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Weathering & Erosion 1
weathering, mass wasting, and erosion. Processes that happen on earths surface.
derive energy from earths interior. mean while, opposing external processes are continually breaking apart rock and moving debris.
the physical breakdown and chemical alteration of rocks at/near earths surface.
the downward movement of rock, regolith, and soil under direct influence of gravity
the physical removal of material by mobile agents(wind, water, ice ).
when physical forces break rock into smaller and smaller pieces without changing the mineral composition
a chemical transformation of rock into one or more new compounds (change in rocks composition)
three physical processes for breaking rock
frost wedging, expansion from unloading, biological activity
the process of water freezing and thawing inside a rock, expanding cracks
large piles forming at the base of steep rocky cliffs
process by which slabs begin to break loose from an exfoliation dome
rocks that sheeting occurs on (commonly made of granite)
giving a weathered rock a rounded or spherical shape
when masses of rock do NOT weather uniformly
a common boundary where different parts of a system interact.
layer of rock and mineral fragments produced by weathering
a combination of mineral and organic matter, water, and air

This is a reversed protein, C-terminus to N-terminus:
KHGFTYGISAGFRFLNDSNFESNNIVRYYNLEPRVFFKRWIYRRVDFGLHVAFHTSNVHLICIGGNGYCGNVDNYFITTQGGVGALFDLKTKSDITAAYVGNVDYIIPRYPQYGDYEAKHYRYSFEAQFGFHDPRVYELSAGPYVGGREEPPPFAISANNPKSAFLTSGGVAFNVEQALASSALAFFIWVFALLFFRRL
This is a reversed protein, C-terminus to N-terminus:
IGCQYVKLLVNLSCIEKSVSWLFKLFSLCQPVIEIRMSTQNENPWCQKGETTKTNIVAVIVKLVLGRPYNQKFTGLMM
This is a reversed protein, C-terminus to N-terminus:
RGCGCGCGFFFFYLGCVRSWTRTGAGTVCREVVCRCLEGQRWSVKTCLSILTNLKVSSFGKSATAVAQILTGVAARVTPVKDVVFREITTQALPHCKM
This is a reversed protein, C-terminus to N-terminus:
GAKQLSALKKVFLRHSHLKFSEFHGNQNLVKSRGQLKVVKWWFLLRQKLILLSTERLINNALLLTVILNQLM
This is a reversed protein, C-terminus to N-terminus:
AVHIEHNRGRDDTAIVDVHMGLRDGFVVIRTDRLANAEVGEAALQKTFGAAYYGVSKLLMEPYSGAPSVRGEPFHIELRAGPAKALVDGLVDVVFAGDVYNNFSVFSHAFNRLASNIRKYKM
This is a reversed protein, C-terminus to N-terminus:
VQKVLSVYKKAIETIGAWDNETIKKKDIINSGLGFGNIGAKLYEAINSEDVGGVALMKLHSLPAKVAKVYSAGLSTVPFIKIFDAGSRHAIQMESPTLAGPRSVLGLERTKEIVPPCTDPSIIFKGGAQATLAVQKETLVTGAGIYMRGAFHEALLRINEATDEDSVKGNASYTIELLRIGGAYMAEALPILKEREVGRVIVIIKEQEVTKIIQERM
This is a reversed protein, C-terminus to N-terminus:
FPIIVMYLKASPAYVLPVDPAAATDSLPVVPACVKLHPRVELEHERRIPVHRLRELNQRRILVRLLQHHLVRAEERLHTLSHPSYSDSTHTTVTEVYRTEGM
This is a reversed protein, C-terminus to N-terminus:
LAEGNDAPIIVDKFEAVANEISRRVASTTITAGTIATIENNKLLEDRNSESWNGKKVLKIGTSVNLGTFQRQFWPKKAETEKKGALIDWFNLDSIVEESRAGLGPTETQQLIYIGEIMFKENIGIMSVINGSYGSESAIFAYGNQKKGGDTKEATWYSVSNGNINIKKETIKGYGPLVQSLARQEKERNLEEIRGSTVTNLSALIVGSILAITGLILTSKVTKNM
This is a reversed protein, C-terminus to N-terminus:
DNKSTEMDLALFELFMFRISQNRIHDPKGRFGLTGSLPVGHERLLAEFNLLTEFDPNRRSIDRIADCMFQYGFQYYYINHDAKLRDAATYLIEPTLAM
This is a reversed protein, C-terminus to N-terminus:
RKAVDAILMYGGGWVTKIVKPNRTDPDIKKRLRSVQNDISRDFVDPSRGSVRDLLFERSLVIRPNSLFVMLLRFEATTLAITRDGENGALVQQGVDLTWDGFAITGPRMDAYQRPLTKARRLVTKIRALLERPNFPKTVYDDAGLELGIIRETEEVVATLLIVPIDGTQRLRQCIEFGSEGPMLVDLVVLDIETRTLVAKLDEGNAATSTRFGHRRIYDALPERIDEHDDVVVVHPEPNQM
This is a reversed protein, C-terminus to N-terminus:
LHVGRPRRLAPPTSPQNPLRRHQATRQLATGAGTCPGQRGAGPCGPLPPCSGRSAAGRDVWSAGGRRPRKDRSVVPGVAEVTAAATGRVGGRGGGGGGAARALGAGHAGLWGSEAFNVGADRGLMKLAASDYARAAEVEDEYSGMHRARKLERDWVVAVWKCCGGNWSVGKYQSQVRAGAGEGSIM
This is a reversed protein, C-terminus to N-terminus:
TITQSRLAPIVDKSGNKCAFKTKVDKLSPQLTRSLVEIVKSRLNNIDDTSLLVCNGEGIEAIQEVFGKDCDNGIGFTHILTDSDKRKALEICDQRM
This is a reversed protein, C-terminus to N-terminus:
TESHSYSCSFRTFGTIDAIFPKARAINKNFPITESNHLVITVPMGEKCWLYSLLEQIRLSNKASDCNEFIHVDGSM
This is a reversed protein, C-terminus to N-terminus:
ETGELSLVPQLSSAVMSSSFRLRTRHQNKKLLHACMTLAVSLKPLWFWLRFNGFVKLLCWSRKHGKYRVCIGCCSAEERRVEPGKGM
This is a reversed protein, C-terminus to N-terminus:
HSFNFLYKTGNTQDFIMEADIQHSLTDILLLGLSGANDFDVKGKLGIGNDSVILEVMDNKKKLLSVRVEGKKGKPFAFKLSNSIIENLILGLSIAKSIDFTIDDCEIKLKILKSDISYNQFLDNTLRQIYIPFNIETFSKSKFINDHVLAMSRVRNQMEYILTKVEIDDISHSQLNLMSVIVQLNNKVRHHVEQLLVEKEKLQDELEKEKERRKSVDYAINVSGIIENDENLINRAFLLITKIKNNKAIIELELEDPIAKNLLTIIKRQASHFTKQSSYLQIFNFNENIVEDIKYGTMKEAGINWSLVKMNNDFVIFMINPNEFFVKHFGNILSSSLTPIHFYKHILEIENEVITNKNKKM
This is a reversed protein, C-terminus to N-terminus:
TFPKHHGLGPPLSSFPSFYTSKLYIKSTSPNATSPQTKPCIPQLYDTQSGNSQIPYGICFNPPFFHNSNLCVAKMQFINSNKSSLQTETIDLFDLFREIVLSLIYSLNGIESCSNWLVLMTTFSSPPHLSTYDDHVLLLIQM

decayed remains of animal and plant life
water containing many nutrients, far from "pure" water.
source of weathered mineral matter from which soils develop.
soil that forms upon bedrock
soil that forms on unconsolidated sediment
the direction a given slope is facing
zones/layers divided into the depths of earths soil
displays differentiating horizons
the washing out of fine soil components
when water dissolves minerals carrying them down into deeper zones
"true soil" made up of all horizons
soils that lack horizons
system used for classifying soil types (12 basic soil orders)
recycling of earth's rocks
when important mineral deposits are created by concentrating minor amounts of metals that are scattered through unweathered rock into economically valuable concentrations
event that initiates downward movement
angle of repose
stable angle that particles assume at rest
movement of detached individual pieces of rock
when material remains fairly coherent and moves along a well defined surface
descending material moves in masses along a curves surface of rupture
when material moves downslope as a fluid
when rock and debris hurtle downslope at speeds exceeding 125 mph
a type of mass wasting that involves the gradual downhill movement of soil and regolith
debris flows mainly composed of volcanic materials on the flanks of volcanos.
form on hillsides in humid areas during heavy precipitation
earth flows in association with earth quakes
the subtle forms of mass wasting: creep, solifluction, etc.
when soil is saturated with water, the soggy mass may flow down slope at a rate of a few millimeters/centimeters per day/year (common over permafrost)
permanently frozen ground that occurs on earths tundra
debris flow (mudflow)
mixture of soil, regolith, and water flowing down, following pre-made paths
bedrock breaks and falls down
proportion of different particle sizes in soil (clay, silt, sand)
clumps of soil called: platy, prismatic, blocky, spheroidal